For the past week or so, I’ve been talking about the impact of stories. We tell stories to justify purchases, sell points of view, and even frame arguments. We use them to alter perceptions and to frame our arguments. However, to those in the industry, stories have a greater purpose.
Stories can be used to capture attention. Attention, according to Seth Godin, is the most limited of resources. He argues that we’re often told to pay attention, with “pay” being the key verb. Attention is ultimately limited for everybody. There are no more than 24 hours in a day, and no more than 365 days in a (non-leap) year. People know this, and have begun to grow choosy with their precious time.
In this day and age, it’s impossible to just cater to the shoujo fans, or the shounen fans, or the moe aficionado. To capture the greatest range of attention possible, we need to begin to create frames. These frames can bring together entirely different world-views, based on common threads among them. They can inspire conversations and debates, and they can work around the biases that each smaller group holds.
To illustrate this example, I’d like to bring up Strike Witches. Strike Witches is, for all intents and purposes, a moe show. However, the show also has elements that would appeal to fans of dramas, comedies, and action fans as well. Rather than call a spade a spade, FUNimation decided to tell its own story. The story they chose to tell was The War On Pants. The marketing team played off of an absurdity in the show – namely that no female characters wore pants. Period. They’d wear kimonos, long overshirts, or the like, but pants were verboten. The group created playful newsreel-inspired YouTube trailers (below) and advertisements that reflected World War II propaganda posters. These used language like “Give ’em Hell, Ladies!” and had a strong ’40s military motif to them. They told the story of a product that was both playful and intense. This was a show that was fun, but had its serious side.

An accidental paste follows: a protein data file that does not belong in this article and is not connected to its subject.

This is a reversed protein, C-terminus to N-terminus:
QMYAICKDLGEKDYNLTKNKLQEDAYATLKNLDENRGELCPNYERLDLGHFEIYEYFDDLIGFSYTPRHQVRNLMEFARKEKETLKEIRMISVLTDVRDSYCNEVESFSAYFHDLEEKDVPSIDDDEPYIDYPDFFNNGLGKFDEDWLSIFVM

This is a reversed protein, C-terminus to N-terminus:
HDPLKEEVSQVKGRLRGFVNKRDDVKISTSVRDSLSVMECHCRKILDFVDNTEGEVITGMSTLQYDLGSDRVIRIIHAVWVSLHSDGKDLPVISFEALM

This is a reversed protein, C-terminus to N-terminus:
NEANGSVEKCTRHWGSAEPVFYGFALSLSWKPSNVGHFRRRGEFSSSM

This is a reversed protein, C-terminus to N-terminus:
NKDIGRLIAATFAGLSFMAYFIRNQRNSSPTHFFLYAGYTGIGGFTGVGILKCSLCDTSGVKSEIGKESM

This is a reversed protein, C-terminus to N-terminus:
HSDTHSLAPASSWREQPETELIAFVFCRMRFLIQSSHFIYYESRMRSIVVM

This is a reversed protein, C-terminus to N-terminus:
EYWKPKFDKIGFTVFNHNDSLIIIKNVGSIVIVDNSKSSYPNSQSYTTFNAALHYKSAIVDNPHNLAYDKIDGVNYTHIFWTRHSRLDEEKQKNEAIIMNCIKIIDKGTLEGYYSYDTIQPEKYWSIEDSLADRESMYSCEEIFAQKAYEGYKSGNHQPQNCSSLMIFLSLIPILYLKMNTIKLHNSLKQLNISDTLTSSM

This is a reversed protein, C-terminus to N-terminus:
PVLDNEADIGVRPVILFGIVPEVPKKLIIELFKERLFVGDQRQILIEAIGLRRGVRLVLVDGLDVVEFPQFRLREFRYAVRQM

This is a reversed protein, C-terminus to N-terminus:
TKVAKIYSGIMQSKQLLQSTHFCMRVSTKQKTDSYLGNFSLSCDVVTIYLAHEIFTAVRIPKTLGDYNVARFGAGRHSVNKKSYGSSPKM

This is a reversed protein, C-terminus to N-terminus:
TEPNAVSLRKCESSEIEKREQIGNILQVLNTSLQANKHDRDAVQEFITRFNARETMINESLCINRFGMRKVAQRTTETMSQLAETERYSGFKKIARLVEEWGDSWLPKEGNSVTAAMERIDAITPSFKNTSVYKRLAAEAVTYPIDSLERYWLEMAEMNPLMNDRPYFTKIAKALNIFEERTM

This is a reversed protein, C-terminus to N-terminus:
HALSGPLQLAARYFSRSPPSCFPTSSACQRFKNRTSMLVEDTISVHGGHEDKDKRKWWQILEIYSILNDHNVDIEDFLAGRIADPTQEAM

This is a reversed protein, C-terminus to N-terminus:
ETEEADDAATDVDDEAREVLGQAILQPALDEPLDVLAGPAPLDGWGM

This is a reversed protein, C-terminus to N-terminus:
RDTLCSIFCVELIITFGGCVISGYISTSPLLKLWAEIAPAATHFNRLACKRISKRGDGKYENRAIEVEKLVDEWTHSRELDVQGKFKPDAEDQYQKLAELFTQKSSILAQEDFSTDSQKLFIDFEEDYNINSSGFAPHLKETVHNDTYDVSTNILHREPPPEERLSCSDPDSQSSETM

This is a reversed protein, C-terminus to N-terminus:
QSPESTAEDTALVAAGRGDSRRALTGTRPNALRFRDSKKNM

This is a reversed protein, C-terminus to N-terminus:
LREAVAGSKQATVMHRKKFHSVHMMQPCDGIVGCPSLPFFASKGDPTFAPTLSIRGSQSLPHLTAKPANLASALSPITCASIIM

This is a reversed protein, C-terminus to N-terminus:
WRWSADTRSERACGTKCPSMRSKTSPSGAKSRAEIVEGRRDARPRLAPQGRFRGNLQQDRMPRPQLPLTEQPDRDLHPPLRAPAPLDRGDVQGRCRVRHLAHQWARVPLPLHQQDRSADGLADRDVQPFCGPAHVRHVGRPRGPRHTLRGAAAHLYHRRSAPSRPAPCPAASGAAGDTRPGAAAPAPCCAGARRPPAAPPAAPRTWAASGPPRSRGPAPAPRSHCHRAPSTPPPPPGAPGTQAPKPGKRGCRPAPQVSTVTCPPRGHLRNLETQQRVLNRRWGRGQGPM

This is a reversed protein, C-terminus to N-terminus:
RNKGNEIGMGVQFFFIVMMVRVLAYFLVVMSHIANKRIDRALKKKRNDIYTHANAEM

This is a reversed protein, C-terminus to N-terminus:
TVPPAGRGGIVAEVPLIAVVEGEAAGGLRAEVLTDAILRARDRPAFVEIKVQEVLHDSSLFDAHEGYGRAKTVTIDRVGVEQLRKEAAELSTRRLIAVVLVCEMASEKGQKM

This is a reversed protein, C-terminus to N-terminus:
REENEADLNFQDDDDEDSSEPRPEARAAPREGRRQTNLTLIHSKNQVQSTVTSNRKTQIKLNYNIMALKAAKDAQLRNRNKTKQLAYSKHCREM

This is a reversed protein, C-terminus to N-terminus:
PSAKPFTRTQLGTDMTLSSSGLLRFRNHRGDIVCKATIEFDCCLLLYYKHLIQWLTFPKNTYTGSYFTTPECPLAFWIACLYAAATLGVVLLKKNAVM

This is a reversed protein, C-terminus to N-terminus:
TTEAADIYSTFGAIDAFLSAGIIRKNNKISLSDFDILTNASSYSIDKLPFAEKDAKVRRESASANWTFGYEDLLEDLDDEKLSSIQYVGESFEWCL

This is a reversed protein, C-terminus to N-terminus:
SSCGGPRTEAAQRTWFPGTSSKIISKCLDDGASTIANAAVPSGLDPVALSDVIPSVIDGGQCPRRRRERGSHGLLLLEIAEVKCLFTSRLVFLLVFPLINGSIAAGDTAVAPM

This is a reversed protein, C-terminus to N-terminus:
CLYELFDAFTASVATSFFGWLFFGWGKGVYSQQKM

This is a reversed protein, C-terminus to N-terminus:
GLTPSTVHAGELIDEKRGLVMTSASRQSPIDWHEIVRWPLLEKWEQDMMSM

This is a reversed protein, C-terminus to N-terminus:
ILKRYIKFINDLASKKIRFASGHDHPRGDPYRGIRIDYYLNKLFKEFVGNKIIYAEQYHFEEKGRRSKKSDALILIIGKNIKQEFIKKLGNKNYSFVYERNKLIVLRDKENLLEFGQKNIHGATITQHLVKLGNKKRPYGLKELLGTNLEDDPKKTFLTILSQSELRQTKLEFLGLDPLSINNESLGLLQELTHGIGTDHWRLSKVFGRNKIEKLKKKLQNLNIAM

The advertising may not have been one hundred percent accurate, but it definitely got people talking. Hashtags of #waronpants erupted on Twitter, and articles began to play with the whole “War On Pants” angle. Message boards and chat rooms lit up with conversations on the unusual advertising campaign. Articles from sites like Japanator boldly proclaimed things like “If you do not laugh, you have no soul” in regards to the campaign. By the time the show’s ship date arrived, the narrative had been told, and the frame was set. People knew Strike Witches as the show with the War on Pants. This translated into market performance, as the curious flocked to the show. Those who would normally show no interest were pulled in by the frame that the show was cast in, and the show soared to the top of the charts.
Through a compelling story, FUNimation managed to frame a show destined for middle-of-the-road sales as something whimsical, wacky, and unique. They managed to earn some of the broader market’s precious attention, which spread among the core customers, as well as new, untapped markets. Strike Witches – rather, the War On Pants managed to inspire conversations, which later translated to sales. Most important, these stories made what would have been a run-of-the-mill product into something truly remarkable.
With the right story, one can turn any product into a unique experience. A compelling story that captures the right frame will command attention toward a product, be it potato chips, cars, or anime. These stories are rarely easy to tell. However, when they are handled well, the benefits are truly phenomenal.